with Huffyuv or uncompressed.
  42. Archived from groups: rec.video.desktop (More info?)

    http://www.simacorp.com/products/item.ep.html?id=477

    Hm, wonder if this'll help?
    (their sima color corrector was the bomb in the vhs to vhs days)

    GoDVD! Model CT-2

    Digital Video Duplicator with 4 Signal Enhancement Modes

    Adjust the output to your needs and make perfect copies of your videos.

    The CT-2 is now available!!

    Sima's GoDVD! makes copying between VHS and DVD formats a snap. This
    single unit will copy DVD to VHS, VHS to DVD and DVD to DVD. Both NTSC
    and PAL conversions are included for videos recorded or viewed overseas.
    The GoDVD! digitizes the video signal to reduce sync "noise" and
    features 4 output settings to improve image quality.
    Features

    * Easy connection to any DVD recorder
    * Stabilizes video signals for crisp copies
    * Digital technology reduces noise in video sync
    * S-VHS, VHS-C, VHS, 8mm and DVD compatible
    * 4 output signal enhancement modes- normal, enhanced, darker and
    black/white
    * Supports NTSC and PAL formats
    * Makes perfect copies of any video automatically.
  43. Archived from groups: rec.video.desktop (More info?)

    In article <c4t0j6$hjo$1@news.service.uci.edu>, David Chien <chiendh@uci.edu> wrote:
    >> identical to source. It will never happen. Why? Just think about it: first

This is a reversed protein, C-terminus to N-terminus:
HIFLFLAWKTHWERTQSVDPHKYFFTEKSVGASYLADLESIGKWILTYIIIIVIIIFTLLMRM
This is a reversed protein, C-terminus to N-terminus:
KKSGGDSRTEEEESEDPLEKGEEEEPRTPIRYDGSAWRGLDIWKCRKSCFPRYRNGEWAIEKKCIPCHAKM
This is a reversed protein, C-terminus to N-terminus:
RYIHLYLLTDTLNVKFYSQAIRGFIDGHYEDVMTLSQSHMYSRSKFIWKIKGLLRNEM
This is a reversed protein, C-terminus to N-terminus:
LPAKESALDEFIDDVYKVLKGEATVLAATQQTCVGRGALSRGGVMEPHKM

> you digitize the video.
    >> When you digitize the video, there's a certain degree of degradation. Then
    > whatever codec
    >> you use Huffyuv or DV would compress your footage. And then you further
    > compress it
    >
    >Works fine here.
    >
    > The thing you don't realize is that VHS is of a lower resolution
    >system to begin with than DV video. So, VHS to DV conversion results in
    >the retention of basically 99%+ of the original VHS quality for the most
    >part. (Yes, always some compression artifacts if you really, really
    >stress test a system, but in real-life, you won't see or notice
    >anything.) Any system with greater bandwidth and resolution than a
    >lower quality system can encode the lower quality system w/o problems,
    >in general.
    But will also encode all the noise involved in VHS

    >
    > That step is so sure, you can almost always get the 'same as
    >original' quality video from a VHS tape in this conversion step.
    >
    > (We're not aiming for broadcast quality colors and signals here --
    >just something that looks and acts identical for the home consumer, even
    >a picky one.)
    >
    > ---
    >
    > The next step, DV to MPEG-2 conversion for final DVD burning is
    >actually the most important step to baby. Here, the choice of an
    >encoder as well as bitrate will significantly affect the output.
    >
    > At the minimum, a base 6000kbps video rate for MPEG-2 will generall
    >give you semi-decent encoded DVD quality video, but realistically,
    >you'll have to march the VHS source through a preprocessor to clean up
    >some noise and so forth, do a two pass MPEG-2 encoding in a high quality
    >encoder, then push it through.
    >
    >http://www.dvdrhelp.com/guides.php?howtoselect=4#4;10
    >
    >has lots of help on this step.
    >
    > ---
    >
    > You can get DVDs that look like VHS sources if you're careful.
    >
    > ---
    >
    > http://bealecorner.com/trv900/copy/copy.html
    > provides direct DV vs SVHS vs VHS vs VCD image comparisons to let
    >you see what kind of image resolution and quality you can expect from